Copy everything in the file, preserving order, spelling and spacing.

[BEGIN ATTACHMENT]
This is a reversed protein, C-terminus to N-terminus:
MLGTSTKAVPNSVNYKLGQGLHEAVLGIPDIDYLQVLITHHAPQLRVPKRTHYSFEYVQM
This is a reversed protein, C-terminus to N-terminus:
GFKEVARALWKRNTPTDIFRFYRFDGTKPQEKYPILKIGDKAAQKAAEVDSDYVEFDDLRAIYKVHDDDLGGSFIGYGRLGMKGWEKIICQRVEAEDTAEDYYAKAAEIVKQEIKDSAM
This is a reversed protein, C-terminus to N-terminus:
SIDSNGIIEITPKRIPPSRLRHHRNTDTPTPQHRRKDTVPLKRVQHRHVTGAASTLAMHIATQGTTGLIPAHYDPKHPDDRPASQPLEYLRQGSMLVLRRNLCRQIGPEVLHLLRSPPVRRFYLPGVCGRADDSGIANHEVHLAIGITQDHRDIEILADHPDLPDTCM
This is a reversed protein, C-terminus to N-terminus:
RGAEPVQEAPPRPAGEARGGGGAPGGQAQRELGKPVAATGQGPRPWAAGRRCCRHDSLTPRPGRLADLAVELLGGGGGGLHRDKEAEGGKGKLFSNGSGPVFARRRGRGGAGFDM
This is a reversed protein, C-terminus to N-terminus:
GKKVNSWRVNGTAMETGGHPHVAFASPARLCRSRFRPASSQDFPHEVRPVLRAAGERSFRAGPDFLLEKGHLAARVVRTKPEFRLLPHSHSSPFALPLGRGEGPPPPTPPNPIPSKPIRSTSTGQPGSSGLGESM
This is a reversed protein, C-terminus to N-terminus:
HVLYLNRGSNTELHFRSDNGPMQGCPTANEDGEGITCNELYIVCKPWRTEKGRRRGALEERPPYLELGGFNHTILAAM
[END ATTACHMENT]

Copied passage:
This is a reversed protein, C-terminus to N-terminus:
MLGTSTKAVPNSVNYKLGQGLHEAVLGIPDIDYLQVLITHHAPQLRVPKRTHYSFEYVQM
This is a reversed protein, C-terminus to N-terminus:
GFKEVARALWKRNTPTDIFRFYRFDGTKPQEKYPILKIGDKAAQKAAEVDSDYVEFDDLRAIYKVHDDDLGGSFIGYGRLGMKGWEKIICQRVEAEDTAEDYYAKAAEIVKQEIKDSAM
This is a reversed protein, C-terminus to N-terminus:
SIDSNGIIEITPKRIPPSRLRHHRNTDTPTPQHRRKDTVPLKRVQHRHVTGAASTLAMHIATQGTTGLIPAHYDPKHPDDRPASQPLEYLRQGSMLVLRRNLCRQIGPEVLHLLRSPPVRRFYLPGVCGRADDSGIANHEVHLAIGITQDHRDIEILADHPDLPDTCM
This is a reversed protein, C-terminus to N-terminus:
RGAEPVQEAPPRPAGEARGGGGAPGGQAQRELGKPVAATGQGPRPWAAGRRCCRHDSLTPRPGRLADLAVELLGGGGGGLHRDKEAEGGKGKLFSNGSGPVFARRRGRGGAGFDM
This is a reversed protein, C-terminus to N-terminus:
GKKVNSWRVNGTAMETGGHPHVAFASPARLCRSRFRPASSQDFPHEVRPVLRAAGERSFRAGPDFLLEKGHLAARVVRTKPEFRLLPHSHSSPFALPLGRGEGPPPPTPPNPIPSKPIRSTSTGQPGSSGLGESM
This is a reversed protein, C-terminus to N-terminus:
HVLYLNRGSNTELHFRSDNGPMQGCPTANEDGEGITCNELYIVCKPWRTEKGRRRGALEERPPYLELGGFNHTILAAM